If education is public, then we'd see what we're witnessing today, only worse. Cuts to funding, leading to an ever greater disparity in learning between those children educated by the public system, and those educated privately. The results are the same as if it were privatized.

There's a treasure trove of information on the subject of inequality, with many books written on the subject. It's the marker that can be found in the collapse of most societies in Earth's history that fell from the heights of power.

https://www.google.com/search?q=income+ ... e&ie=UTF-8


The second peril of Objectivism that could trump inequality is environmental degradation. With the throttle removed on our consumption of resources and pollution, we'd shift even further than we already are in the wrong direction. Species would go extinct at a faster pace, smog would return, the mountains of garbage in our ocean would grow even faster, climate change would worsen, and nowhere could you find a park or any wildlife that would be preserved and enjoyable.

The third peril, which isn't as bad as the first two, is the disparity between productivity and compensation. It's already terrible. Under Objectivism it would be much worse. But we've been beating that dead horse in this thread too much for it to get through to you by mentioning it again.


Objectivism wouldn't last long as a dominant ideology. Our society would collapse very quickly, or mother Earth would take her revenge before that happened. If you can't see the perils of Objectivism, you have only your own stubborn conviction to blame.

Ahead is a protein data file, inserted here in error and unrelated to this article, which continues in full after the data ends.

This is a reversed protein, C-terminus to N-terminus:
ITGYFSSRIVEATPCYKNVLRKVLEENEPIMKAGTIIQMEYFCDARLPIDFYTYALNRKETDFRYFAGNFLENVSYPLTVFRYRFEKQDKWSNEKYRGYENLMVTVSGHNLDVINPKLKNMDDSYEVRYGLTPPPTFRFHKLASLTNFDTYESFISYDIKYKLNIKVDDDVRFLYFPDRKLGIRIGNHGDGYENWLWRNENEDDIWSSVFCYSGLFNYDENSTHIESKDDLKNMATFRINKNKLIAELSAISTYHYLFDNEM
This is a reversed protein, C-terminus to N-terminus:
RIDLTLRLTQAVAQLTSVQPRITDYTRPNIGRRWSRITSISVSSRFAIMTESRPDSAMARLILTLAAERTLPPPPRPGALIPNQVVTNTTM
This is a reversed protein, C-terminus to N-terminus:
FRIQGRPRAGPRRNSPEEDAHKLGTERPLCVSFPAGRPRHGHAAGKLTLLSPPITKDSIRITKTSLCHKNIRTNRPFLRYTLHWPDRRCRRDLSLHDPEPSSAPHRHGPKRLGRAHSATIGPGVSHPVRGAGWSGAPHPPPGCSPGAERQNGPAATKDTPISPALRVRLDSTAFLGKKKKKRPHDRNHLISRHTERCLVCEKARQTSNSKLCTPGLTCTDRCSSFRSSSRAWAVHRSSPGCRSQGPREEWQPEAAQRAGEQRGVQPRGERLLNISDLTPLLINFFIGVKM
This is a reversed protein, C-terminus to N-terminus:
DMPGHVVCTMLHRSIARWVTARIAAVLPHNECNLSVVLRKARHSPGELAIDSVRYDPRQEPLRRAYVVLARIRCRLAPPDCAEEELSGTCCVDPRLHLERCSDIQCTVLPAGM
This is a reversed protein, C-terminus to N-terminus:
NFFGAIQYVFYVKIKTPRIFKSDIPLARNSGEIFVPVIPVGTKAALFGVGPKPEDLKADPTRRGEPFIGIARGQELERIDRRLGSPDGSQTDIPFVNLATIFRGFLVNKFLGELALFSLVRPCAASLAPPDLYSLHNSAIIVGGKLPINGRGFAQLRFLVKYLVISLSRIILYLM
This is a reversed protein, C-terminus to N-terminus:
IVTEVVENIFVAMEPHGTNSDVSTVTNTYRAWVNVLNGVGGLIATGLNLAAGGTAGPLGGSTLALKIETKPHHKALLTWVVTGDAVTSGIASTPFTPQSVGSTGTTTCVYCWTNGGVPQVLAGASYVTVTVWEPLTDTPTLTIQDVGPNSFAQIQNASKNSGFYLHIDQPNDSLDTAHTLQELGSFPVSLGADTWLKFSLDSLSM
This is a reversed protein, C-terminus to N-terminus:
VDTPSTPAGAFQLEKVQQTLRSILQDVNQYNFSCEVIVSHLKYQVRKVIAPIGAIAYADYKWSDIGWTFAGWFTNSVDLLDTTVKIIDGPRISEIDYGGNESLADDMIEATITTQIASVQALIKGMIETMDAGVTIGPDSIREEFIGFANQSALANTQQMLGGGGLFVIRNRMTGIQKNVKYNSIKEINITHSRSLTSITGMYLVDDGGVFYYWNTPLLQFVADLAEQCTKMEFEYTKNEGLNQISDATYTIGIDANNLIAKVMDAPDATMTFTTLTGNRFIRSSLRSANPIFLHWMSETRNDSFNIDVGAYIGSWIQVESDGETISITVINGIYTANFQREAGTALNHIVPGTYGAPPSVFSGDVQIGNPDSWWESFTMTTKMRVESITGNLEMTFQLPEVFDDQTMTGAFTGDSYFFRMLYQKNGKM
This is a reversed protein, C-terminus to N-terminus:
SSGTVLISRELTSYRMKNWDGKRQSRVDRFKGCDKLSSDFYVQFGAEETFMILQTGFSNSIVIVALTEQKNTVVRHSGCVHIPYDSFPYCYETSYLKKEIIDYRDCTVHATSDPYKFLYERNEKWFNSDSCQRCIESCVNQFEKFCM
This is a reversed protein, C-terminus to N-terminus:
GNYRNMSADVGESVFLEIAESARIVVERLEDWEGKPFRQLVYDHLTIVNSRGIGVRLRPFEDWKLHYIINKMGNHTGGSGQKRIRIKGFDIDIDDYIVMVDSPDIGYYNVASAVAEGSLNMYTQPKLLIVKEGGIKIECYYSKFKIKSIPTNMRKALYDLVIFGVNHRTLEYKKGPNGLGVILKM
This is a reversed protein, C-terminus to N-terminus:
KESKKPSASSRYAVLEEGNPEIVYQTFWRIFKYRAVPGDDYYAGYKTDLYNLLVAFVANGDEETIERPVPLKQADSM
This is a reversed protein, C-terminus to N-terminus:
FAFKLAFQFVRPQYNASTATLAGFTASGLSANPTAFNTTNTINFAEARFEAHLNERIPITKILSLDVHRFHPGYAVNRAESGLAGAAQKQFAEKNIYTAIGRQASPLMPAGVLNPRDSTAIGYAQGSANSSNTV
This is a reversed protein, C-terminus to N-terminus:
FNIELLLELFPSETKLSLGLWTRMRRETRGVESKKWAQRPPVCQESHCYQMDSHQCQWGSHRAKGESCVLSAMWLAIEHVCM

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Post Re: The perils of Objectivism
JamesALindsay wrote:
Another peril of Objectivism: the monumental amount of wasted time spent arguing with Objectivists who cannot see the perils of Objectivism because they view the situation from the inside rather than from a relatively unbiased perspective.


I view it active mindedly, and I have been trying to find something wrong with any of it, for many many years. I have found not one compelling argument against any of it. I had trouble not long ago understanding something in it, I thought I had finally found something wrong with it, but I was wrong, it was not.

JamesALindsay wrote:
Objectivists are faith-heads every bit as nutty as the Westboro Baptists.


We are reason-heads, we use our heads, our minds, we do not abandon reason for faith. We use logic, not ad hominems, like you. Nothing in Objectivsm's structure is accepted on faith, only reason. So your claim is totally unsubstantiated.

I have yet to see any 'perils' of Objectivsm presented in this thread.


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Post Re: The perils of Objectivism
See.


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Post Re: The perils of Objectivism
Interbane wrote:
I'm not sure what education would look like under Objectivism, so the effects of inequality on education may actually be worse than I propose.


Here is a good idea of what it would look like, beside not being funded by taxation, totally privatized.

Lisa VanDamme, VanDamme Academy, who applies such an approach:
http://www.vandammeacademy.com/

See the writings of Lisa VanDamme:
http://www.theobjectivestandard.com/con ... ndamme.asp
http://capitalismmagazine.com/author/LisaVanDamme/

Lisa VanDamme’s blog, Pedagogically Correct:
http://www.pedagogicallycorrect.com/

See Leonard Peikoff’s lecture, The Philosophy of Education:
https://estore.aynrand.org/p/64/philoso ... 3-download


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Post Re: The perils of Objectivism
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Here is a good idea of what it would look like, beside not being funded by taxation, totally privatized.


Correct, over 1k a month for a child. You prove my point. Where do the millions of people who work for minimum wage send their kids? A family of five with 3 kids would cost over $30,000 a year... double what many service employees make at a job. I'm middle class, and I certainly couldn't afford that. As soon as "walmart schools" open up, kids would get "walmart educations". Now that's equal opportunity!

What of the other perils I mention? You don't respond to them, yet claim they don't exist. Is it only in your head that they don't exist? :P